CGM Site Tips
- Approved for the abdominal area, many people wear their CGM on the back of the arms, outer thighs, upper buttocks, or love handles.
- Avoid scar tissue, shave areas where hair may prevent good adhesion.
- Pinch up the skin a bit during insertion to prevent the insertion needle from going too deep, BUT make sure it goes deep enough to get into fat tissue.
- If you use an adhesive barrier under the sensor, such as IV 3000, make sure to cut a hole where the sensor goes through.
- If you use Skin Tac or IV Prep pads to improve adhesion, make sure to avoid gumming up the skin near the point where the sensor will go into the skin.
A sensor is a thin, flexible wire inserted beneath the skin with a needle and an insertion device. The sensor rests in the fatty layer below the skin and is usually not felt by the person wearing it. Sensor wires vary from 1/4 to 3/5 inch (6 to 15 mm) in length. Current introducer needles vary from less than 26 gauge to 22 gauge. Sensors contain enzymes that react with glucose in the interstitial fluid around cells. A chemical reaction produces an electric signal that the transmitter sends to the CGM receiver where it is interpreted as a glucose level.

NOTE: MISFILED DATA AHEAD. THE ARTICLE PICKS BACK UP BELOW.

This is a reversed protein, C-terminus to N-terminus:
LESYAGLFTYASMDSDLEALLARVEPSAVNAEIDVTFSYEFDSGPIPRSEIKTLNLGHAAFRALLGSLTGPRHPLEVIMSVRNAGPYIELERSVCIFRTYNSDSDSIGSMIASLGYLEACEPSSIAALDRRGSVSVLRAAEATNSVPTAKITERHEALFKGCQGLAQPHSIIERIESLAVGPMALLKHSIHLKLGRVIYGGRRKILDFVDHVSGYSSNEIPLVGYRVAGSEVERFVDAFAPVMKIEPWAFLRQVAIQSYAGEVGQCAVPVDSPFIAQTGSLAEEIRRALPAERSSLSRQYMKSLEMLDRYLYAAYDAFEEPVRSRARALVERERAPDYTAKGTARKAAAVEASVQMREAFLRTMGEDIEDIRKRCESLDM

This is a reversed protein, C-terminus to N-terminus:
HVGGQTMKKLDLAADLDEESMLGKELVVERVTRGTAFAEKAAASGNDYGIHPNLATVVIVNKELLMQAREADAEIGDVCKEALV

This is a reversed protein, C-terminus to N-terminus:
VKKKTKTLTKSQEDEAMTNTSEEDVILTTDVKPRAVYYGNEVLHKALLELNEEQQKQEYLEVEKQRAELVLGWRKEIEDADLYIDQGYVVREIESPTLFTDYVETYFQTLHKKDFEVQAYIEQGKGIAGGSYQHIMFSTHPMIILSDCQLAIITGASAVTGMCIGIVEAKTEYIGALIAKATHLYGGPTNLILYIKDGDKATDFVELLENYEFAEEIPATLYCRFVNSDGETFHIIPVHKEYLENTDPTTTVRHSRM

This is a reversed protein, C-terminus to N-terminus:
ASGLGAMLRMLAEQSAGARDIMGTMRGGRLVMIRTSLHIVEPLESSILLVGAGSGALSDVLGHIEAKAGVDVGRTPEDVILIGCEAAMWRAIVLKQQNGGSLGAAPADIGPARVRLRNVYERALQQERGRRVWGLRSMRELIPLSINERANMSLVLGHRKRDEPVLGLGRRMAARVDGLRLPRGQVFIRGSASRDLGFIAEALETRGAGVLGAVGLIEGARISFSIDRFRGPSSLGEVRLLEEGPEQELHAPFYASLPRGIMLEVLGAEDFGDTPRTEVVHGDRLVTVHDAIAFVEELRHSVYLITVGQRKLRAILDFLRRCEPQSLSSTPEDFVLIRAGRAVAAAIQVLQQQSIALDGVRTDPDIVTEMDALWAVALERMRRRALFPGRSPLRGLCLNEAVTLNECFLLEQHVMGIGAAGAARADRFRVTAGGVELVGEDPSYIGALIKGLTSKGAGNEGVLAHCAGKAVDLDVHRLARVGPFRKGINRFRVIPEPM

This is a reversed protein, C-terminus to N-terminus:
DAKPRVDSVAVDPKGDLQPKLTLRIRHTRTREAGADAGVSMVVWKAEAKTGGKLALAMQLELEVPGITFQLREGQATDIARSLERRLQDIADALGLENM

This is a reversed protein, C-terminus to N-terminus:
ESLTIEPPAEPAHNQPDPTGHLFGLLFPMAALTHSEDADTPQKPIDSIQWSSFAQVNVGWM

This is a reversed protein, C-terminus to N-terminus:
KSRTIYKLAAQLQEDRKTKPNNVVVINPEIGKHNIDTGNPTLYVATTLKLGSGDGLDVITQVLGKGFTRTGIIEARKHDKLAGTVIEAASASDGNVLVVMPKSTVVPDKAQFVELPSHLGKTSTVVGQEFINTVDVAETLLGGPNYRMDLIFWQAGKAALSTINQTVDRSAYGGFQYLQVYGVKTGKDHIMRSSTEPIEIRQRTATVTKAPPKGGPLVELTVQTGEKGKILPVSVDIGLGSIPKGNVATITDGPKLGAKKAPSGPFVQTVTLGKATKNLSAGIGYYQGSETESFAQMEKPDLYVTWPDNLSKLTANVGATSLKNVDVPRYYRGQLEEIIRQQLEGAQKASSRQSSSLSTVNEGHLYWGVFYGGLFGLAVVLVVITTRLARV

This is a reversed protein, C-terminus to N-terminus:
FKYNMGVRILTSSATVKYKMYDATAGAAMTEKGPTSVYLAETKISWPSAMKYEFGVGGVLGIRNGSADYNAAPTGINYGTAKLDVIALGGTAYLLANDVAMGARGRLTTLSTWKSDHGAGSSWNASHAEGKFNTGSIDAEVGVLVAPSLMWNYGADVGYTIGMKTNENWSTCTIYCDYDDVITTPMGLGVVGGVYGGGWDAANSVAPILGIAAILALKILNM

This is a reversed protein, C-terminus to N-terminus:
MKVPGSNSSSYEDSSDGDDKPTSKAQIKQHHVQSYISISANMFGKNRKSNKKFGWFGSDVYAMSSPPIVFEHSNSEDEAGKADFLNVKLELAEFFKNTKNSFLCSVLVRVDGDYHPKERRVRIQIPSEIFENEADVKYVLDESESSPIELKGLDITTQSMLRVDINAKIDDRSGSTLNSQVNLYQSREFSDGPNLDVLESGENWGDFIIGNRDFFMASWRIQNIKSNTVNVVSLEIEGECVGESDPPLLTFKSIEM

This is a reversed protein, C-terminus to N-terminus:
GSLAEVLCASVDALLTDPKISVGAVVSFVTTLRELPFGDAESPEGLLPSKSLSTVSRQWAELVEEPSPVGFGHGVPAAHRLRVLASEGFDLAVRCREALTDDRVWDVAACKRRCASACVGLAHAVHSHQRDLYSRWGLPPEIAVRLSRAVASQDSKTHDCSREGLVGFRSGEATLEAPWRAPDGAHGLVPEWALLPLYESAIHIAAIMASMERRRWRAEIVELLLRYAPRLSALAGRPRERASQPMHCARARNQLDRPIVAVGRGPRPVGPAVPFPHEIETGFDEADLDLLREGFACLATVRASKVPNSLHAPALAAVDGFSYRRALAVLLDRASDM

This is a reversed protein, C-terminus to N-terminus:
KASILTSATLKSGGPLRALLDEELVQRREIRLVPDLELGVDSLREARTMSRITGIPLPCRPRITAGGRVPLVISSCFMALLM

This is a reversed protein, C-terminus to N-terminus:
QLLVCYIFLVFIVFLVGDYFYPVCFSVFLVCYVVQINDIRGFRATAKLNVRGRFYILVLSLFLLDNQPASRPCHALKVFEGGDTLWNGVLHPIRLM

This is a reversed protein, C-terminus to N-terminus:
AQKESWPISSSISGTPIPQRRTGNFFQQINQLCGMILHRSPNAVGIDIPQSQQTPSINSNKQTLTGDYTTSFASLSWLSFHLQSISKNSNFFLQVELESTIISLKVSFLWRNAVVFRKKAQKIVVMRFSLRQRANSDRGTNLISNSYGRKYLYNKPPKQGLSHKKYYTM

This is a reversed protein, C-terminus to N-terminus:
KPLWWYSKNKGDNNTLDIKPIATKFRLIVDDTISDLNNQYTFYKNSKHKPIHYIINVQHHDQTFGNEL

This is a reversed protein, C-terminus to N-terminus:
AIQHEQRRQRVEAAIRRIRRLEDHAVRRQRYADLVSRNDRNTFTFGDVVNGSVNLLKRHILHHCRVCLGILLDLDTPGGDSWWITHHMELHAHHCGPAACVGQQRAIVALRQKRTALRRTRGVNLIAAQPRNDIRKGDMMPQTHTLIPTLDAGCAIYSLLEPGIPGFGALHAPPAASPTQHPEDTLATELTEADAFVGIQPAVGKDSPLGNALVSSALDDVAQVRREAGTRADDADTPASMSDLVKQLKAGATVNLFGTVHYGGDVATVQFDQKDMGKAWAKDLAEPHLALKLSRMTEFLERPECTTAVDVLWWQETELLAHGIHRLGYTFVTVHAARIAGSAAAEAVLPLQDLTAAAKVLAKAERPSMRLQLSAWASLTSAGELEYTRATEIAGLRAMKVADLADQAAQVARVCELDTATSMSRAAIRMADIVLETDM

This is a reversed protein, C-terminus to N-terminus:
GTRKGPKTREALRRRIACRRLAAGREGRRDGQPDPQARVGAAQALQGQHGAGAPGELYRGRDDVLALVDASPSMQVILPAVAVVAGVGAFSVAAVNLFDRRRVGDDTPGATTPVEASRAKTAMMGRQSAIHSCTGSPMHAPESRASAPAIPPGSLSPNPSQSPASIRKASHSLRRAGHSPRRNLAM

Any site at least two or three inches away from both the last sensor site and the infusion set can be used. Choose any fleshy site without scars or bruises. Swab the site with alcohol and insert the sensor (Pump Preparation). Some sensors can also be inserted by hand. Once the sensor is in place, the inserter and needle are removed. Unlike pump infusion sites, infections are rare with sensor sites because nothing is infused into the body. Bleeding can occur, so check the site for bleeding and wipe it clean if needed. If significant bleeding occurs, use another sensor in a different site. Check periodically for redness, tenderness, or swelling.